Energy-Efficient Appliances: A Buyer’s Guide

energy-efficient appliances

You may think that sticking with your ancient home appliances is the thrifty thing to do – but their inefficiency is actually costing you. If you’re looking to save money on utility bills, energy-efficient appliances are in order. New appliance technologies help you do more with less — a great help for tighter household budgets. Refrigerators now operate on less energy than it takes to power a 75-watt light bulb, dishwashers deep-clean with less water, and clothes washers likewise can get the job done with less electricity and water.

Let the Energy Star be your guide to efficient solutions as you select energy-efficient appliances. Detailed Energy Star labeling provides information on how much energy a given model consumes, and you can also reap rewards through the local utility rebates and tax credits that may accompany some purchases.

Here’s an overview of what to look for in energy efficient appliances, and how to use them to best effect.

  • Dishwashers: If you thought you were going the eco-friendly route by hand washing dishes, you thought wrong: An Energy Star-labeled dishwasher saves nearly 5,000 gallons of water and more than $40 a year over washing the old-fashioned way. As you review dishwashers, pay attention to each model’s capacity and cycle options to select the right washer for your household’s typical dirty-dish volume. Also remember to run full loads for better efficiency and to select the no-heat drying option for good results on less energy.
  • Refrigerators: Better insulation and more efficient compressors help today’s refrigerators keep food fresh for less. An Energy Star refrigerator uses 20 percent less electricity than other models and trims $165 from your energy bills over its lifetime. Still, the larger the refrigerator, the more energy consumed, so try to make a purchase in the range of 16 to 20 cubic feet. Refrigerators with bottom-mount or side-by-side freezers use 10 to 25 percent more energy than top-mounted models, and fancy extras like ice-makers and through-the-door dispensers both cost more and eat up energy.
  • Freezers: If you must have extra food storage, choose wisely. Energy Star freezers use 10 percent less electricity and trim around $70 from annual energy costs, and a chest freezer is an especially good choice since it allows less cold air to escape every time it’s opened. To save even more energy, follow these tips: Get a freezer with manual defrost, defrost it regularly, keep the temperature at 0 degrees Fahrenheit, maintain door seals, and leave a few inches between the freezer and neighboring surfaces for proper air circulation around the unit.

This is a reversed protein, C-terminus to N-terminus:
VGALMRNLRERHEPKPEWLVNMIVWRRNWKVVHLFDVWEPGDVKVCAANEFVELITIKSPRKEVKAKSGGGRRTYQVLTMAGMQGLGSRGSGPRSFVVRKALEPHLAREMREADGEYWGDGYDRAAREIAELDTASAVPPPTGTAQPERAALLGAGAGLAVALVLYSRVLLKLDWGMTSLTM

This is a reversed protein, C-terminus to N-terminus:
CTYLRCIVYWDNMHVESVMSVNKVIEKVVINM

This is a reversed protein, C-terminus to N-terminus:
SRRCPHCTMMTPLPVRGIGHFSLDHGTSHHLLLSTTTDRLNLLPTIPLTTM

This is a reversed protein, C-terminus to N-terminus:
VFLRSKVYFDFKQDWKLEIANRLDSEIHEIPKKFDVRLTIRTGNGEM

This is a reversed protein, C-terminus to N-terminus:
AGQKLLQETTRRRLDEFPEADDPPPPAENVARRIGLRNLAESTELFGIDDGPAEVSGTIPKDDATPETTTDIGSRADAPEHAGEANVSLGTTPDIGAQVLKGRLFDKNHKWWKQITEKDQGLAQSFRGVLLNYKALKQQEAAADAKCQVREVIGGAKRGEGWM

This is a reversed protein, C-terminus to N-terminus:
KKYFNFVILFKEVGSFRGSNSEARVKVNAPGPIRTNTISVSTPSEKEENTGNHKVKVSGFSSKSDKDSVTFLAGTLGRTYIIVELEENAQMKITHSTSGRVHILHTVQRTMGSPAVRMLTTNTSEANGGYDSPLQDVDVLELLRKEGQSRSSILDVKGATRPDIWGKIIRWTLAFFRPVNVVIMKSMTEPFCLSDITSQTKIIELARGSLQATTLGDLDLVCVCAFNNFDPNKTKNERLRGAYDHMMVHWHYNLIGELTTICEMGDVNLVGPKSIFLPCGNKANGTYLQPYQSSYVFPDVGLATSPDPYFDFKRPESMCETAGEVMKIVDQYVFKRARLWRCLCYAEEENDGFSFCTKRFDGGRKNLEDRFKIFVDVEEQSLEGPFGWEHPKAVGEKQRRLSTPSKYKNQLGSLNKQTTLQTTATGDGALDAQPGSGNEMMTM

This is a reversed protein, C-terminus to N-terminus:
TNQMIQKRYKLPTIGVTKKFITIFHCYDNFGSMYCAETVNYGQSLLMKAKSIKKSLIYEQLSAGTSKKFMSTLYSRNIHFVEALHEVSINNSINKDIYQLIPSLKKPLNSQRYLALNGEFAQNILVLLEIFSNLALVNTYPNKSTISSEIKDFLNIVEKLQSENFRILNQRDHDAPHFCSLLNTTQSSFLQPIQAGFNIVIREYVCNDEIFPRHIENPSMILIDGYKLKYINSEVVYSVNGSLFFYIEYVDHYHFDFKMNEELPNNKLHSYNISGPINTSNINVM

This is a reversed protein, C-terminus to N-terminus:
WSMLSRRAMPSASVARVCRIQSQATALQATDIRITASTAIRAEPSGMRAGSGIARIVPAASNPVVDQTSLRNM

• Clothes washers: If your family is like most, you’re running 400 loads of laundry every year, which can exhaust both you and your utility budget. A more efficient washer saves the day, cutting energy costs by about a third and water costs by over half for around $135 a year in overall utility savings. When selecting an Energy Star clothes washer to purchase, consider your household’s typical laundry loads for additional efficiency, and look for both a high Modified Energy Factor (MEF) and low Water Factor (WF) to get the most out of less. Front-loading washers use less water than top-loaders with central agitators, and high spin speeds extract more water from clothes for less dryer time. Speaking of dryers, they aren’t currently rated by Energy Star (not much variance in energy use among models), but you can reduce their energy consumption by using the moisture sensor option to avoid over-drying loads, and cleaning the lint filter regularly for improved air circulation and safety.

It’s worth mentioning that some of these high-efficiency appliances require high-efficiency detergents, often in smaller amounts per load of clothes than you’re used to. This may seem like just another marketing ploy, but such products really help a machine do its best work. Get the results and savings you expect by following manufacturer instructions for installation and operation to the letter. The savings you earn in return will be well worth the adjustment to your usual laundry routine.

Energy Star labeling makes it much easier to shop for major energy-efficient appliances that will help you save on utility bills while also doing your part for the environment. Energy-efficient appliances can also be a major selling point when it comes time to put your home on the market, since buyers will appreciate the opportunity to partake in those same savings.

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